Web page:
J Thorac Cardiovasc Surg 2004;127:1224-1225
© 2004 The American Association for Thoracic Surgery
Repair of coarctation of the aorta
Marco Ricci, MD
Division of Cardiothoracic Surgery, Section of Pediatric Cardiac Surgery, University of Miami, Miami, FL 33136, USA
To the Editor:
I read with interest the article by Yamada and colleagues1 in which they describe a case of repair of coarctation of the aorta in a 57-year-old patient. Surgical correction entailed cardiopulmonary bypass using a "modified" technique of central cannulation and graft interposition using a Dacron conduit.1 Venous access was established through the right femoral vein, and arterial access was established by cannulating both the right femoral artery and ascending aorta. The proximal anastomosis between the graft and distal aortic arch was constructed using an "open technique" with complete circulatory arrest at 21.5°C. The duration of circulatory arrest was not mentioned, although it was presumably short because it corresponded to the time required to construct the proximal anastomosis. The distal anastomosis was performed while the head and body were being reperfused. This approach was favored to avoid the risks of crossclamping the fragile aorta, which would have been otherwise necessary with a conventional approach. The authors advocate the use of this technique, including circulatory arrest, as the standard approach for surgical correction of coarctation in adults.
Surgeons rarely encounter coarctation of the aorta in adults because fewer patients escape detection early in life, and those who do are often treated in adulthood with angioplasty and stenting.2 However, surgical repair can be difficult. Although spinal cord ischemia is not a common occurrence because of the presence of a well-developed collateral network, aortic crossclamping of the pressurized and fragile proximal aorta can pose a risk. Because the use of cardiopulmonary bypass may increase the safety of the operation, various strategies of cardiopulmonary bypass and techniques of cannulation have been used. Among these, the strategy described by Yamada and coworkers1 has the value of being applicable to extreme cases in which the aortic wall is particularly fragile and vulnerable to injury from crossclamping or during reoperations when clamping the aorta may not be feasible. Circulatory arrest has been used successfully by other groups for complex reoperations on the aorta after coarctation repair3,4 and in reoperations for re-coarctation.5 However, in some patients requiring primary repair, aortic clamping may be performed safely and effectively using alternative techniques and avoiding circulatory arrest. With the same strategy of cannulation and cardiopulmonary bypass support described by the authors, using mild systemic cooling, the aorta can be clamped at the distal arch during a very transient decrease in perfusion flow. Once the clamp is applied, full flow can be restored and maintained throughout the entire repair, thus providing continuous systemic, myocardial, and cerebral perfusion. Because circulatory arrest is not free from complications, advocating its routine use in every adult patient presenting with aortic coarctation, as proposed by the authors on the basis of a single observation, does not seem to be justified. Rather, this strategy should serve as a valuable adjunct in selected patients undergoing complex repairs or reoperations.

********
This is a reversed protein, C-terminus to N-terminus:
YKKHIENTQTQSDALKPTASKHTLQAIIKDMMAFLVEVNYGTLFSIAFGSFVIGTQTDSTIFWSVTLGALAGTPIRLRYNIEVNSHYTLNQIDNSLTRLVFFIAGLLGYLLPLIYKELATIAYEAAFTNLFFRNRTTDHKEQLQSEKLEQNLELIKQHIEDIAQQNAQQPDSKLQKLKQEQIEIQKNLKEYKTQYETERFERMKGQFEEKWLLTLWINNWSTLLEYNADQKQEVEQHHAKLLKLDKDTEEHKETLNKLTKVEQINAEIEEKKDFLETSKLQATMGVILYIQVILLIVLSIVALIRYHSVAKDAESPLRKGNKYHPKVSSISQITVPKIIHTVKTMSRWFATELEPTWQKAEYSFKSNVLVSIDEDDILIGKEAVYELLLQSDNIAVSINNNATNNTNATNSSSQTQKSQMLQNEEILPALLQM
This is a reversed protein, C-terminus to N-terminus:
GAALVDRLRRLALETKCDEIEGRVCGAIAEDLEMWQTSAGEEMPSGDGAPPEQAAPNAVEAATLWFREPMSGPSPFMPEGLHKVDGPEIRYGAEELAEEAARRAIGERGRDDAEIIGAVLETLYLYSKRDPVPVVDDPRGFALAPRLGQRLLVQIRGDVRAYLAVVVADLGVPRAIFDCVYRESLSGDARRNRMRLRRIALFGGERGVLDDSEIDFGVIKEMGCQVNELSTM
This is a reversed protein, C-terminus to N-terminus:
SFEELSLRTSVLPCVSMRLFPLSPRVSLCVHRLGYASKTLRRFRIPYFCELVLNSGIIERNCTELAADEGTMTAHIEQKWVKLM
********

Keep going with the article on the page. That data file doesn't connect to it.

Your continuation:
- Yamada A, Morishita K, Kawaharada N, Fukada J, Satsu T, Abe T. A safe strategy for surgical repair of coarctation of the aorta in an adult. J Thorac Cardiovasc Surg. 2003;126:597598[Free Full Text]
- Zabal C, Attie F, Rosas M, Buendia-Hernandez A, Garcia-Montes JA. The adult patient with native coarctation of the aorta: balloon angioplasty or primary stenting? Heart. 2003;89:7783[Abstract/Free Full Text]
- Rokkas CK, Murphy SF, Kouchoukos NT. Aortic coarctation in the adult: management of complications and coexisting arterial abnormalities with hypothermic cardiopulmonary bypass and circulatory arrest. J Thorac Cardiovasc Surg. 2002;124:155161[Abstract/Free Full Text]
- Ricci M, Rosenkranz ER, Salerno TA. Surgical strategy for repair of large pseudoaneurysms of the aortic isthmus. Eur J Cardiothorac Surg. 2001;20:12401242[Abstract/Free Full Text]
- Gudbjartsson T, Mathur M, Mihaljevic T, Aklog L, Byrne JG, Cohn LH. Hypothermic circulatory arrest for the surgical treatment of complicated adult coarctation of the aorta. J Am Coll Cardiol. 2003;41:849851[Medline]